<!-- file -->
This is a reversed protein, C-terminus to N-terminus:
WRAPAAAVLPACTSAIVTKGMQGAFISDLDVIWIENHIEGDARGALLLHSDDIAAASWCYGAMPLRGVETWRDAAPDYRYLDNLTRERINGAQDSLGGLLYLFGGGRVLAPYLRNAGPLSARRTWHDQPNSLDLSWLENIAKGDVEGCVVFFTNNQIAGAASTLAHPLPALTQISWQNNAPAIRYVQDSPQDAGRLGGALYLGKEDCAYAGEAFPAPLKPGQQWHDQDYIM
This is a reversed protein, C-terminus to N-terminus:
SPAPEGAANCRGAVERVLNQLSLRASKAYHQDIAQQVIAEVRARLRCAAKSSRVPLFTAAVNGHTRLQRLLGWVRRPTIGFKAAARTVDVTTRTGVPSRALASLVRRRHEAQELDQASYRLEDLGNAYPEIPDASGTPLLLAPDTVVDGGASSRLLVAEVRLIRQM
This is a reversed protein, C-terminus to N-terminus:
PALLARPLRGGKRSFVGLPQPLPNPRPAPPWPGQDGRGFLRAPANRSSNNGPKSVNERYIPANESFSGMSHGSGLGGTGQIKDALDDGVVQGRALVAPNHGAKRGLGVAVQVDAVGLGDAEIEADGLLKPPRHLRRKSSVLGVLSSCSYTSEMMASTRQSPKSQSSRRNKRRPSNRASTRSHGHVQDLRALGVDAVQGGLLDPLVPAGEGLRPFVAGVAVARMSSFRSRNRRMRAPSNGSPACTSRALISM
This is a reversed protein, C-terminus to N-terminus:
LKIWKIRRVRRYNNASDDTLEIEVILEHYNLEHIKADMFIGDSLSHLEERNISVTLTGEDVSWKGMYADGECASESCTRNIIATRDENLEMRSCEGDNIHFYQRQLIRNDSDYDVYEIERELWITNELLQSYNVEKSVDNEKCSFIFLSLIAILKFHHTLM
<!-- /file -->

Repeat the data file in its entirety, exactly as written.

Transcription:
This is a reversed protein, C-terminus to N-terminus:
WRAPAAAVLPACTSAIVTKGMQGAFISDLDVIWIENHIEGDARGALLLHSDDIAAASWCYGAMPLRGVETWRDAAPDYRYLDNLTRERINGAQDSLGGLLYLFGGGRVLAPYLRNAGPLSARRTWHDQPNSLDLSWLENIAKGDVEGCVVFFTNNQIAGAASTLAHPLPALTQISWQNNAPAIRYVQDSPQDAGRLGGALYLGKEDCAYAGEAFPAPLKPGQQWHDQDYIM
This is a reversed protein, C-terminus to N-terminus:
SPAPEGAANCRGAVERVLNQLSLRASKAYHQDIAQQVIAEVRARLRCAAKSSRVPLFTAAVNGHTRLQRLLGWVRRPTIGFKAAARTVDVTTRTGVPSRALASLVRRRHEAQELDQASYRLEDLGNAYPEIPDASGTPLLLAPDTVVDGGASSRLLVAEVRLIRQM
This is a reversed protein, C-terminus to N-terminus:
PALLARPLRGGKRSFVGLPQPLPNPRPAPPWPGQDGRGFLRAPANRSSNNGPKSVNERYIPANESFSGMSHGSGLGGTGQIKDALDDGVVQGRALVAPNHGAKRGLGVAVQVDAVGLGDAEIEADGLLKPPRHLRRKSSVLGVLSSCSYTSEMMASTRQSPKSQSSRRNKRRPSNRASTRSHGHVQDLRALGVDAVQGGLLDPLVPAGEGLRPFVAGVAVARMSSFRSRNRRMRAPSNGSPACTSRALISM
This is a reversed protein, C-terminus to N-terminus:
LKIWKIRRVRRYNNASDDTLEIEVILEHYNLEHIKADMFIGDSLSHLEERNISVTLTGEDVSWKGMYADGECASESCTRNIIATRDENLEMRSCEGDNIHFYQRQLIRNDSDYDVYEIERELWITNELLQSYNVEKSVDNEKCSFIFLSLIAILKFHHTLM